In 2015, Palestine Refugee students in Syria partnered with students at schools in London and Brussels to explore how education can help them meet their future aspirations and develop the skills needed to advocate for their own education and future.


Meet some of the students who participated in 2015

Originally from Italy but now living in Belgium, Aurelio attends the European School IV. The student body is made up of students from many different countries. As a result, respect is an important value promoted by the school. Aurelio believes that he needs to pursue his aspirations and study hard to reach his ambitions. Originally from Yarmouk and internally displaced many times, Hamza now lives with his mother and sister in Homs. For him, school is a source of stability. His teachers are like his friends who support him in his artistic pursuits. He hopes to one day become an architect, where he can apply his drafting skills.
Hafsa is one of five girls in her family. Her favourite aspect of school is the team-building projects, such as the garden she and her classmates cultivated on the roof of their school. The project presented the opportunity for students to learn to work with one another. Having lost her father in the conflict and now living alone with her mother, Eliya finds relief when playing the guitar. For her, school is a place of stability and where she can make friends. As one of her friends says, education is a cornerstone to achieve her personal goals.
Mushfique is from Bow in East London. He explains that life in Britain is not always easy because of crime and homelessness. For him, school is important as he thinks it can help him improve his lifestyle. He hopes to become a doctor as he enjoys science and helping people. Having returned to her home in Qabr Essit camp where UNRWA rebuilt the Alma/Yarmouk School, Doha’s home is an island of safety, despite the damages it incurred during fighting in the area. Her favourite part of school is the psychosocial activities where she finds relief from the stress of the conflict.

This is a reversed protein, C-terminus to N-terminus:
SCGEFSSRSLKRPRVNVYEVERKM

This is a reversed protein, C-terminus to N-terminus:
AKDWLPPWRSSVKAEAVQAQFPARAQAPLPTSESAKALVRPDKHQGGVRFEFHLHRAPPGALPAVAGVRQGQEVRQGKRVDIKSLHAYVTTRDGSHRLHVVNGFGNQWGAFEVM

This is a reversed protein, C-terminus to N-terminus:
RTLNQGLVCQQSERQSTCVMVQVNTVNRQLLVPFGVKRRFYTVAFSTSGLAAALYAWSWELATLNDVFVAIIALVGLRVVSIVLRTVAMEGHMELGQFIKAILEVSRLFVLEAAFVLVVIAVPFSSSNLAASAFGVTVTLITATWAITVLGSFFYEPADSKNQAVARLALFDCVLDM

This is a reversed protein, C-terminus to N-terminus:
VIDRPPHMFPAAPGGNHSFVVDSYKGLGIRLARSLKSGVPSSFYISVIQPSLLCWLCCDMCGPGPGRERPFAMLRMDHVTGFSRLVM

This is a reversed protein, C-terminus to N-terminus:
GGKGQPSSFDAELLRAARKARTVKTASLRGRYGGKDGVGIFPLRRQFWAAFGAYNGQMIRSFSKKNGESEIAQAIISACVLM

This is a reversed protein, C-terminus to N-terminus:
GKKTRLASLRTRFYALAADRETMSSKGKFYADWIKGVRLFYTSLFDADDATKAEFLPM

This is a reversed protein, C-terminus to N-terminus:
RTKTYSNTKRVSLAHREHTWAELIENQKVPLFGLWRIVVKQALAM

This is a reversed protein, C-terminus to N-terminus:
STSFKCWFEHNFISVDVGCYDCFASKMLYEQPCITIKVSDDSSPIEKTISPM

Highlights from the Skype calls


Al Ramleh-Ramleh/Al-Shajarah School, Homs, Syria & European School IV, Brussels, Belgium

Odai in Homs told students in Brussels that “Education is very important because it helps us build our future and fulfil our dreams”

Classroom update: The My Voice-My School virtual classroom exchanges kicked off in Homs first, with Palestine refugee students discussing the value of education with their peers in Belgium.


Alma/Yarmouk School, Qabr Essit, Syria & Bow School, London, UK

“The experience was exciting though it was hard at the beginning. I was glad to meet people from a different country. It was my first time using this kind of technology. I developed my conversation skills and learned about communicating with others” – Nisreen in Qabr Essit on using Skype in the classroom for the first time.

Classroom update: The students got the chance to meet their peers at their partner school and find out about education and life in another country.


Palestine School, Damascus, Syria & Oaklands School, London, UK

“My education is pretty good but I find difficulty understanding some school subjects. The large number of students in each class prevents us sometimes from hearing the teachers well and understanding what they are saying.” Anas from Palestine School, Damascus.

Classroom update: Students from the Palestine School in Damascus, reflect on their own education experience and how it meets the UN Global Goal of a Quality Education for all before their call with Oaklands School, London.

This site uses cookies. By continuing to browse the site you are agreeing to our use of cookies.